Despite the fact that novelty will draw your attention, consistency is what your brain craves. It hates change. Once your mind has settled into a pattern, breaking that pattern is very difficult. The beliefs fed to you by your abuser is just such a pattern.
Your brain is not great at distinguishing between what is good for you and what is bad for you. Repetition will convince your mind that something is true regardless of how awful it is. Regardless of how it hurts you. If you hear a negative judgment of yourself often enough, you internalize it as part of who you are.
If you had a parent or lover who called you stupid or worthless or any other harmful abusive thing, after a while, your mind accepted that. Those of us who had abusive parents had no chance to develop positive self-regard. Those of you who had an abusive partner may have had a positive self-image before getting involved with them, but over time their abuse broke that image down and replaced it with the negative one that they thought would give them more control over you.
When you finally gather your strength to break free from the abuse, be prepared for a fight. Not only will your abuser object to losing you (or being forced to change if you decide to go that route), but your own mind will work against you at first. It will take time and persistence to reprogram yourself and heal the damage that has been inflicted on you.
Cognitive dissonance is when you have two conflicting thoughts or beliefs and you feel internal discomfort over them. Cognitive dissonance can also result from you behaving in a way that seemingly conflicts with your beliefs. If you do something awful, but believe you are a good person, your mind will rush to find excuses for your behavior. Justifications for why it does not violate your belief in your own goodness.
It sounds fairly innocuous, but it can cause some really bizarre results. Very often when you witness someone engaging in extreme mental gymnastics to justify their behavior or belief, it is the result of cognitive dissonance. Their mind will not allow them to make the logical conclusion that what they did or believe is bad and should change.
We see this every day when someone is caught saying or doing horrible racist things, yet when confronted they will swear up and down that they are not racist. They probably actually believe that. Their belief is clearly wrong, but they don’t want to confront that and so convince themselves that their awful behavior was some kind of anomaly. That they were stressed or provoked or whatever it is that they tell themselves to make themselves feel better. They will not accept that what they have inside is what came out.
This cognitive dissonance is going to make your healing difficult. If you spent your childhood hearing about how stupid and worthless you are, you have internalized those ideas. When you start trying to repair the damage your mind will fight you. When you show signs that you are not stupid — -like doing something smart or finishing your college degree — your mind will try to convince you that it is a fluke. You just got lucky. You are not actually smart. One way my mind messes with me is in making me feel like my master's degree is not enough. If I were really smart, I’d have a Ph.D.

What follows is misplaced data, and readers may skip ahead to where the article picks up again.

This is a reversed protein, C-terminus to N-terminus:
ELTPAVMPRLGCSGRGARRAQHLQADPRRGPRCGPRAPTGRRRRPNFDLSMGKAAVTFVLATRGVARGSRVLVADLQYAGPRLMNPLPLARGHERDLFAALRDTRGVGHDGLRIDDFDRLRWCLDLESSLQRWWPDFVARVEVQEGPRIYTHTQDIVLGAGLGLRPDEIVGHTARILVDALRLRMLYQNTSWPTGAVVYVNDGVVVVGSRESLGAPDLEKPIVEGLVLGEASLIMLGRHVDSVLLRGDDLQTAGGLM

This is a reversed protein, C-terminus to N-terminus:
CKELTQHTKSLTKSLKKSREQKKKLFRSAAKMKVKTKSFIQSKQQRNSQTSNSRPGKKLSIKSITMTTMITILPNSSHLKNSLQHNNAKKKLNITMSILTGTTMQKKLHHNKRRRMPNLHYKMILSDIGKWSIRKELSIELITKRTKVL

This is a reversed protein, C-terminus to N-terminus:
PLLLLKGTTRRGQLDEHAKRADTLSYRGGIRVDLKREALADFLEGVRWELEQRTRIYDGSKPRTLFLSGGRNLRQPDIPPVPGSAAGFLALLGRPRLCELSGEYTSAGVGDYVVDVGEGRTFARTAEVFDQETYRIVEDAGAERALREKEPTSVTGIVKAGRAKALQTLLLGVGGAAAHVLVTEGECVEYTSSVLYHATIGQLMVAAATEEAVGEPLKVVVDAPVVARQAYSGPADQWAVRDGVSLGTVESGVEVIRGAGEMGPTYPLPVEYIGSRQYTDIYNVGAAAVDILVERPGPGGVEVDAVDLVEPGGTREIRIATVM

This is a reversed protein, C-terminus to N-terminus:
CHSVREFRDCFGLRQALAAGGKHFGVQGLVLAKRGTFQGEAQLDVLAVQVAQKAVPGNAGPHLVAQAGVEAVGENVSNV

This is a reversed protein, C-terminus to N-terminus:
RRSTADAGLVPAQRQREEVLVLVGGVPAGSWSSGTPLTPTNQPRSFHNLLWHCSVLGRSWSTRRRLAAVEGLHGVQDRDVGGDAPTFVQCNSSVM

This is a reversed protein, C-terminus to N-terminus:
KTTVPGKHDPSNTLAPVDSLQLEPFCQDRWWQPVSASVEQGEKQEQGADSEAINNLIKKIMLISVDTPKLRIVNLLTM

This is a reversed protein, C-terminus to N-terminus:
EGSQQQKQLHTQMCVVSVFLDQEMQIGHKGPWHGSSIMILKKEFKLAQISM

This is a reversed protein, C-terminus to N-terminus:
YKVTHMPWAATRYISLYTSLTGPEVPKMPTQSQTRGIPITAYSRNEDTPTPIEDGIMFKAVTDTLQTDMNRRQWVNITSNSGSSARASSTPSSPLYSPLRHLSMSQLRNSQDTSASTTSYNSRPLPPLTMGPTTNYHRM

If you try to list your positive attributes or contributions to the world or your family, your mind will find fault with all of them. Or act like they are not a big deal because “everyone” does that.
Persistence and Tenacity
The fact that cognitive dissonance is going to fight you on your healing means you will need to cultivate and practice extreme persistence. It took a long time for your abuser to convince you of your inferiority. It will take a long time for you to reprogram your brain into something more positive.
If you have supportive people in your life, you can enlist them to help you with your tenacity. Ask them to call you out if they hear you repeating the abuser's claims about yourself. If you can accept their compliments, solicit them. Those don’t work for me because if I have to ask someone for positive things about myself, I feel like they are lying. That they would have offered them unsolicited if they had been true. But I know most people don’t have that response, so ask away if that suits you.
If you lack support, as many of us do because the damage the abuser did makes it difficult for us to let others in, you will have to find ways to encourage yourself to persist.
Set up a reward system for treating yourself well. If you enjoy positive sayings, sign up for a mailing list that sends you daily quotations. If you can, get a pet. Their unconditional positive regard will go a long way toward soothing your inner pain. A dog’s love is very obvious and frequently slobbery. But if you are a cat person, like I am, don’t let their coolness fool you. The vast majority of the time my chonky boy is where he can keep an eye on me. If I leave the room for too long, he will come looking for me and resettle wherever I am.
In the same way that chemo will make you sicker before you begin to heal from cancer, your mind will hurt you more before you can begin to heal from the abuse. The strength it takes to push through and continue toward healing will serve you well when you are back on a solid footing.